J.H.: Nowdays anyone can self-publish. If you can make a Word document, you can have an ebook on Smashwords or Amazon. However that means that if your work is no good, no one's going to stop you. I'd recommend that people get onto Critique Circle and/or Scribophile, put their work up, and listen to what people tell you. Don't 'defend' your work against people's 'attacks'. They aren't attacks, they're helping you. I've found that the people who defend their work have a strong tendency to have the worst writing, I suppose because they're not making the changes they need to make.

My next point doesn't matter if you're going to self-publish, but it is important if you want to be published by a regular publisher, or if you want to submit stories to magazines. Most places won't publish work that's already been published. And most places count putting a story on the internet as publishing it. In my opinion that's silly, but that's what they do. Scribophile and Critique Circle are exceptions, because google doesn't index them and you can't see any stories without logging on. However there are writing group websites out there where, if you put a story on the site, that counts as the story being published. That seems like a really terrible way to set things up, but they're out there.

I'd also say that getting a book out isn't the final step. It's just the start of the work of self-promotion. This is true even if you're not  self-publishing: I'm told that authors are expected to pretty much arrange their own book signings and so on (if you just want to have a book out to show family and friends then this doesn't matter, of course).

There are a lot of sharks out there, who make their money from authors and not from readers. They will make all sorts of promises about how they're going to promote you and help you, but these are lies. Authors do not pay publishers, ever, and if they're asking you to pay then it's a scam. Of course if you're self-publishing you might end up paying someone to design a cover for you, or you might pay for internet advertising, but those are different things. You might also pay a printer to print your books if you want to get physical books rather than ebooks - but in this age of the kindle and print-on-demand I don't know why you'd want to. Preditors and Editors is a good website to look at, and you can get good advice at the forums of Critique Circle.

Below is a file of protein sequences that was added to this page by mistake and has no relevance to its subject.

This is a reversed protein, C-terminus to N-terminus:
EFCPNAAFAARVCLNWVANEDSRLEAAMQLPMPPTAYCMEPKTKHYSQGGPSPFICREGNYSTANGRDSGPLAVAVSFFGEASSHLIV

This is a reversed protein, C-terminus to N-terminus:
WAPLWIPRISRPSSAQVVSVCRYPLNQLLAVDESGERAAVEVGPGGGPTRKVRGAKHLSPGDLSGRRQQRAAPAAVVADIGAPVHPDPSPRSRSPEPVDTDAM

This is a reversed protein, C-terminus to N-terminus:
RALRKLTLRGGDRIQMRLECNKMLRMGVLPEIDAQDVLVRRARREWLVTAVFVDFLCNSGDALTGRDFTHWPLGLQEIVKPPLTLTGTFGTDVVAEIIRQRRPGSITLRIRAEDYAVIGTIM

Finally, I'd suggest learning to touch-type if you can't already. You're going to be doing a lot of typing, and every hour you spend getting faster at typing will save you ten in the long run.

Me: Also, if you have a preferred playlist, I'd love to include a few of the songs and artists. 



J.H.: My favourite bands are probably The Smiths and The Cure. Of bands that are roughly around now I like The Dresden Dolls and The Killers.
________________


Thanks to James Hutchings for the excellent advice and tips! Now for the fun part: enter to win a free copy of The New Death and others!


This book is available through Smashwords, so you won't be receiving a printed book, but access to an ebook. These can be read on your Kindle, Nook, or on your computer. 

To enter, leave a comment about your preferred writing space (or if you don't write, then your favorite reading spot).

For additional entries:

  • Follow DuckDuckCow.
  • Post about this contest on Facebook.
  • Post about this interview and contest on your blog, including a link back here.

Please leave me one comment per entry. Contest closes at Sunday, Dec. 4th at midnight MDT.



Good luck!

2 comments:

i'm erin. said...

I am a follower and James Hutchings is frigging awesome! Please let me win!

Alice Audrey said...

My favorite writing spot? At my desk. It's all set up for it.